This pair of programmes was attacked viciously by the Indian government, which banned their showing and stopped them from being shared on social media. The BBC’s Delhi offices have just been raided by the Tax Office, and files were taken away. Thus demonstrating how far the Indian government has progressed toward dictatorship.
Together with the book reviewed below, it should help us understand changes in India over the past few years.
The first of the programmes concentrates on the period when Narendra Modi was Chief Minister of Gujarat. His response to communal violence was to find a way of attacking the Muslims in that state and letting the Hindu gangs have a free hand.
The programme has footage of an English group of Gujaratis, returning for a visit who get caught up in the violence at a Hindu checkpoint. One of them explains how he was beaten up by the mob and how his uncles were dragged away and then murdered, just because they were Muslims. There is a film of a man being beaten to death in front of his wife. Because there was video of the latter, the gang leader was prosecuted. Later, Modi’s main supporter had him and others released on bail, and they are still out many years later.
This was all in response to Hindus being murdered on a train.
Witnesses testified that Modi had said that the resulting Hindu mobs should be given three days to do what they wanted. The BBC reporter filmed the police and army standing back while hundreds were murdered. 2000 people were killed. Modi denied having given that order. All the people who were witnesses against him either died or ended up in prison, including a police chief.
A British Government inquiry found the Gujarati regime guilty of not defending Muslims, and there was a travel ban imposed on Modi, including by the US.
Throughout the film, Modi’s rabidly Hindu nationalist speeches are shown.
The second part deals with the period when Modi became prime minister. All travel bans have been dropped. Again, we are shown a whole series of Hindu nationalist and anti-Muslim speeches.
He pulled out of the agreement about Kashmir and Jammu’s special status, which had given them some parts of independent rule but almost meant that the military would always be there. The papers surrounding the reason for the special status in 1947 are still suppressed. This was followed by violent martial law in these states, with many people being killed.
This was followed by other nationalistic laws, where, for example, returning Hindus were given nationality but Muslims who already lived in India were not.
These sparked off riots, and pogroms.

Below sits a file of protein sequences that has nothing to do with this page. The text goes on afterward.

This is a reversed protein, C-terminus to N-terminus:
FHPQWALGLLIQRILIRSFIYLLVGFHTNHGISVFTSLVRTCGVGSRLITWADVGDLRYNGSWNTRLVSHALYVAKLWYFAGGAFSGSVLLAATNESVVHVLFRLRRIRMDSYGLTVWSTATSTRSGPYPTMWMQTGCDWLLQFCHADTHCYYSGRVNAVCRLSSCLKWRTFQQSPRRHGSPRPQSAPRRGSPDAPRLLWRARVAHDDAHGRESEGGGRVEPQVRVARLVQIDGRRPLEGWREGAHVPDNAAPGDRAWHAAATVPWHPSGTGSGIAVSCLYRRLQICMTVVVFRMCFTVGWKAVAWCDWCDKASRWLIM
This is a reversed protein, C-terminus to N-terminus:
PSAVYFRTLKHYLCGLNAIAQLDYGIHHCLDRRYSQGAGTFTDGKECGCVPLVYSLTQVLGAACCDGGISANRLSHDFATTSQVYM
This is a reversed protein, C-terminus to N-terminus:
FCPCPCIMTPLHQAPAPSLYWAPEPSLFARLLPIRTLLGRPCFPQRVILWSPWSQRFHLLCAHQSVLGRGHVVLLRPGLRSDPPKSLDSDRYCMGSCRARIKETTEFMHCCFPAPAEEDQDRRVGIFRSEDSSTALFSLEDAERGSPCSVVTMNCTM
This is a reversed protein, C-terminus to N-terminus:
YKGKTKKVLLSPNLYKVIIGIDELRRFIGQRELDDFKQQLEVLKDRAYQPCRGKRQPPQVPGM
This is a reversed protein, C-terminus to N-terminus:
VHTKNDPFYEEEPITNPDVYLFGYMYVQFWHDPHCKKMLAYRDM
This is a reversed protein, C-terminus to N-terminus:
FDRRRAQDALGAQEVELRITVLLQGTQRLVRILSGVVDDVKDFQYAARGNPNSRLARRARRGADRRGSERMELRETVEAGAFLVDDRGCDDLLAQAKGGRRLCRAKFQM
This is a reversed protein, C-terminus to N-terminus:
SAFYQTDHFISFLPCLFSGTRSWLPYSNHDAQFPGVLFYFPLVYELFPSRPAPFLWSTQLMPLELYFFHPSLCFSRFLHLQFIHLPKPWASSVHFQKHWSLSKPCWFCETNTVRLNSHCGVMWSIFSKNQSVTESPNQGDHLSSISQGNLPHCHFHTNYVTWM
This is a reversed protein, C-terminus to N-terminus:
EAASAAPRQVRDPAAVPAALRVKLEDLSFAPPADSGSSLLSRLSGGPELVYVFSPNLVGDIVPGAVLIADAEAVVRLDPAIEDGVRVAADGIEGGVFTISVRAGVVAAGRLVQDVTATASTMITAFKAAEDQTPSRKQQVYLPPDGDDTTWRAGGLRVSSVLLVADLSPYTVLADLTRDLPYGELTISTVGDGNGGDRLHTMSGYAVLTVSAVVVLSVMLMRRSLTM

But they also sparked off a reaction, first among students and then among huge swathes of the population, not just Muslims. It was becoming a real problem for Modi. Donald Trump came to the rescue. He visited India and addressed a huge rally, supporting and praising Modi.
These films show aspects of the present situation. The question is how the Indian independence movement lost support, and how a fascistic Hindu nationalist organisation has stepped in.
The film doesn’t answer this but is well worth watching to help understand the present situation.
This very useful book follows the history of India’s relationship with Israel, from initially supporting the Palestinian cause to secretly supporting Israel, buying weapons, and then more recently, Modi’s Hindu Nationalist position and his complete identification with Israel.
The book first shows the gradual move of India, as an anti-imperialist country, from supporting Palestine to supporting better relations with Israel, particularly under Ranjiv Gandhi in 1985. We then saw the linking together of both countries’ military industrial complexes to research and produce weapons. As the Hindu nationalists moved into the ascendancy in 1996–1998, closer ties were built, and in the 1999 war with Pakistan, Israel provided India with logistics and ammunition.
Sharon visited India, and the relationship was almost complete. It just needed Modi’s election in 2014 to bring in the use of the Israeli Pegasus spying tool to attack opponents and move to a more complete dictatorship.
In the meantime, the Indian diaspora has been able to work in the US. There had been a big increase in Indian immigration into the US; at one point, 70% of skilled visas were given to Indians, particularly in the IT sector. These were mostly middle class, and when they were Hindus, they were also high caste.
The BJP elements followed the path of the Jewish lobby groups, forming bodies that replicated those agencies but also taking internships and other jobs within the Washington Complex. This turned them into a powerful force for the BJP government. They employed the same people as the Israeli lobby groups.
Meanwhile, other lower-caste Hindus, Muslims, and Christian Indians were forced to fight their own corner.
So clearly with the Trump Government and the Israelis, Modi was able to get credibility. Particularly considering he had been refused a visa in earlier years. As shown in the TV programmes, Trump was a strong supporter of his.
The author is a South African activist who has done us a real service in showing how Israel has worked its way into a role as a trusted ally. In reality, it is helping another of the major dictators of a country that also calls itself a democracy.
Anti-War Art Book Review Books Capitalism China Climate Emergency Conservative Government Conservative Party COVID-19 Creeping Fascism Economics EcoSocialism Elections Event Video Fascism Film Film Review France Global Police State History Imperialism Israel Italy Keir Starmer Labour Party Long Read Marxism Marxist Theory Migrants NATO Palestine pandemic Police Protest Resistance Books Russia Solidarity Sport Statement Trade Unionism Transgender Ukraine United States of America War